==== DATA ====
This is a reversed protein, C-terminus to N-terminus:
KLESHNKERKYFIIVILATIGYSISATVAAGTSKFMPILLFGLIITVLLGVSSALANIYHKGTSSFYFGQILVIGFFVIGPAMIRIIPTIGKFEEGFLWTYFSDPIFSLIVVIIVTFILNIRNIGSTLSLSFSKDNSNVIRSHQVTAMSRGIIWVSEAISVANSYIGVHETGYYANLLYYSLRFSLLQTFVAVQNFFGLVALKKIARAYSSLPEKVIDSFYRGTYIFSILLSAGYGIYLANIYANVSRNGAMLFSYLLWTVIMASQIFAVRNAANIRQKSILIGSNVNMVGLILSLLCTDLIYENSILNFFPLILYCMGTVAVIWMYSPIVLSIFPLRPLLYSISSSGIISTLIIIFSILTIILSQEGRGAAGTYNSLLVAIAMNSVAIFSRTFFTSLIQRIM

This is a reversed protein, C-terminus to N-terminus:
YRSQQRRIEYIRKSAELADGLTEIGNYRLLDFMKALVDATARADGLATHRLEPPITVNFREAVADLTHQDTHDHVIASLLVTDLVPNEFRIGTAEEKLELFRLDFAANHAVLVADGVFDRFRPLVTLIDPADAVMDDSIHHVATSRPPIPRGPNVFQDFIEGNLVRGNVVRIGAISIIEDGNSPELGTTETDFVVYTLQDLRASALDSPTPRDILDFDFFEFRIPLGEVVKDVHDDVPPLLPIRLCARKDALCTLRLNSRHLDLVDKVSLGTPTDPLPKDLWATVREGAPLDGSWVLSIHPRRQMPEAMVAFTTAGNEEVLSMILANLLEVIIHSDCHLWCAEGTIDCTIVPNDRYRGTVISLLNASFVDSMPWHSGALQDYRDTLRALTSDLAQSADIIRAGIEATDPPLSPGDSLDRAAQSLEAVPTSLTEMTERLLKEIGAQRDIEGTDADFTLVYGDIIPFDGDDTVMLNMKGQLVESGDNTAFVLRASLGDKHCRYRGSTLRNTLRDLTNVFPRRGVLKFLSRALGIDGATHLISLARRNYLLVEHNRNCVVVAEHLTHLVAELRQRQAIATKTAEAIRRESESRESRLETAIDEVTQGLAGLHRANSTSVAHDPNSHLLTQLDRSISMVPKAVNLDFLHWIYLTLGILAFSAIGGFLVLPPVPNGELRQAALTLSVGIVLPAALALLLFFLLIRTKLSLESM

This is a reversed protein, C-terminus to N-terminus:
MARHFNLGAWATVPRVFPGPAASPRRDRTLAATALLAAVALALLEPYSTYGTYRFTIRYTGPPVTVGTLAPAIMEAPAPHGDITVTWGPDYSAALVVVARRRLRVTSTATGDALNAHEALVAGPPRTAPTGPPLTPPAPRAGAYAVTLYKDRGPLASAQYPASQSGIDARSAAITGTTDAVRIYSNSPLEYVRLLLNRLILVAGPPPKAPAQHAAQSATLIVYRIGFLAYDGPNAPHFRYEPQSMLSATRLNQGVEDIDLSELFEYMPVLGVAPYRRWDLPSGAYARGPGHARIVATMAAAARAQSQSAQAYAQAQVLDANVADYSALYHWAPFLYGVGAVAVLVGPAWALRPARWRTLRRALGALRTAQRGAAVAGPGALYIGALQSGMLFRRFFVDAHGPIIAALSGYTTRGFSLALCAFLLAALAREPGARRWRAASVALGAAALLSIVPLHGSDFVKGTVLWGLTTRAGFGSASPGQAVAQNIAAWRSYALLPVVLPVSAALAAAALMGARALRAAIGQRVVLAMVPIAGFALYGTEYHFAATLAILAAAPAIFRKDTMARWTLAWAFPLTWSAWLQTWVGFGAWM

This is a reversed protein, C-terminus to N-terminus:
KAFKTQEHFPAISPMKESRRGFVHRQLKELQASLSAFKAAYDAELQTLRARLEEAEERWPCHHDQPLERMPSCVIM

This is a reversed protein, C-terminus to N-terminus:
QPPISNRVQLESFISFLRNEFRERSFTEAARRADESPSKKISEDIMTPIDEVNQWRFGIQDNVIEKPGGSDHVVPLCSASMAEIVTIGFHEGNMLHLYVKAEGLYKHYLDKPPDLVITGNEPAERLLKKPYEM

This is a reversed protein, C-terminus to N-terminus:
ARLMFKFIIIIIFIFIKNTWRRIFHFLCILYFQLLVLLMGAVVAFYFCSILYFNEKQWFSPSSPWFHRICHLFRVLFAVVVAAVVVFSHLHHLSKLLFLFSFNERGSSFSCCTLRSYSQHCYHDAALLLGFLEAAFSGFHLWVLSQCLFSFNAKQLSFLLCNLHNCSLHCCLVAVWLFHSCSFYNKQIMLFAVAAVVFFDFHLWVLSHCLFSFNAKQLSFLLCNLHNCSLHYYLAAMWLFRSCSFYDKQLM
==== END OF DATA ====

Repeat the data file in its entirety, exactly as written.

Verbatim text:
This is a reversed protein, C-terminus to N-terminus:
KLESHNKERKYFIIVILATIGYSISATVAAGTSKFMPILLFGLIITVLLGVSSALANIYHKGTSSFYFGQILVIGFFVIGPAMIRIIPTIGKFEEGFLWTYFSDPIFSLIVVIIVTFILNIRNIGSTLSLSFSKDNSNVIRSHQVTAMSRGIIWVSEAISVANSYIGVHETGYYANLLYYSLRFSLLQTFVAVQNFFGLVALKKIARAYSSLPEKVIDSFYRGTYIFSILLSAGYGIYLANIYANVSRNGAMLFSYLLWTVIMASQIFAVRNAANIRQKSILIGSNVNMVGLILSLLCTDLIYENSILNFFPLILYCMGTVAVIWMYSPIVLSIFPLRPLLYSISSSGIISTLIIIFSILTIILSQEGRGAAGTYNSLLVAIAMNSVAIFSRTFFTSLIQRIM

This is a reversed protein, C-terminus to N-terminus:
YRSQQRRIEYIRKSAELADGLTEIGNYRLLDFMKALVDATARADGLATHRLEPPITVNFREAVADLTHQDTHDHVIASLLVTDLVPNEFRIGTAEEKLELFRLDFAANHAVLVADGVFDRFRPLVTLIDPADAVMDDSIHHVATSRPPIPRGPNVFQDFIEGNLVRGNVVRIGAISIIEDGNSPELGTTETDFVVYTLQDLRASALDSPTPRDILDFDFFEFRIPLGEVVKDVHDDVPPLLPIRLCARKDALCTLRLNSRHLDLVDKVSLGTPTDPLPKDLWATVREGAPLDGSWVLSIHPRRQMPEAMVAFTTAGNEEVLSMILANLLEVIIHSDCHLWCAEGTIDCTIVPNDRYRGTVISLLNASFVDSMPWHSGALQDYRDTLRALTSDLAQSADIIRAGIEATDPPLSPGDSLDRAAQSLEAVPTSLTEMTERLLKEIGAQRDIEGTDADFTLVYGDIIPFDGDDTVMLNMKGQLVESGDNTAFVLRASLGDKHCRYRGSTLRNTLRDLTNVFPRRGVLKFLSRALGIDGATHLISLARRNYLLVEHNRNCVVVAEHLTHLVAELRQRQAIATKTAEAIRRESESRESRLETAIDEVTQGLAGLHRANSTSVAHDPNSHLLTQLDRSISMVPKAVNLDFLHWIYLTLGILAFSAIGGFLVLPPVPNGELRQAALTLSVGIVLPAALALLLFFLLIRTKLSLESM

This is a reversed protein, C-terminus to N-terminus:
MARHFNLGAWATVPRVFPGPAASPRRDRTLAATALLAAVALALLEPYSTYGTYRFTIRYTGPPVTVGTLAPAIMEAPAPHGDITVTWGPDYSAALVVVARRRLRVTSTATGDALNAHEALVAGPPRTAPTGPPLTPPAPRAGAYAVTLYKDRGPLASAQYPASQSGIDARSAAITGTTDAVRIYSNSPLEYVRLLLNRLILVAGPPPKAPAQHAAQSATLIVYRIGFLAYDGPNAPHFRYEPQSMLSATRLNQGVEDIDLSELFEYMPVLGVAPYRRWDLPSGAYARGPGHARIVATMAAAARAQSQSAQAYAQAQVLDANVADYSALYHWAPFLYGVGAVAVLVGPAWALRPARWRTLRRALGALRTAQRGAAVAGPGALYIGALQSGMLFRRFFVDAHGPIIAALSGYTTRGFSLALCAFLLAALAREPGARRWRAASVALGAAALLSIVPLHGSDFVKGTVLWGLTTRAGFGSASPGQAVAQNIAAWRSYALLPVVLPVSAALAAAALMGARALRAAIGQRVVLAMVPIAGFALYGTEYHFAATLAILAAAPAIFRKDTMARWTLAWAFPLTWSAWLQTWVGFGAWM

This is a reversed protein, C-terminus to N-terminus:
KAFKTQEHFPAISPMKESRRGFVHRQLKELQASLSAFKAAYDAELQTLRARLEEAEERWPCHHDQPLERMPSCVIM

This is a reversed protein, C-terminus to N-terminus:
QPPISNRVQLESFISFLRNEFRERSFTEAARRADESPSKKISEDIMTPIDEVNQWRFGIQDNVIEKPGGSDHVVPLCSASMAEIVTIGFHEGNMLHLYVKAEGLYKHYLDKPPDLVITGNEPAERLLKKPYEM

This is a reversed protein, C-terminus to N-terminus:
ARLMFKFIIIIIFIFIKNTWRRIFHFLCILYFQLLVLLMGAVVAFYFCSILYFNEKQWFSPSSPWFHRICHLFRVLFAVVVAAVVVFSHLHHLSKLLFLFSFNERGSSFSCCTLRSYSQHCYHDAALLLGFLEAAFSGFHLWVLSQCLFSFNAKQLSFLLCNLHNCSLHCCLVAVWLFHSCSFYNKQIMLFAVAAVVFFDFHLWVLSHCLFSFNAKQLSFLLCNLHNCSLHYYLAAMWLFRSCSFYDKQLM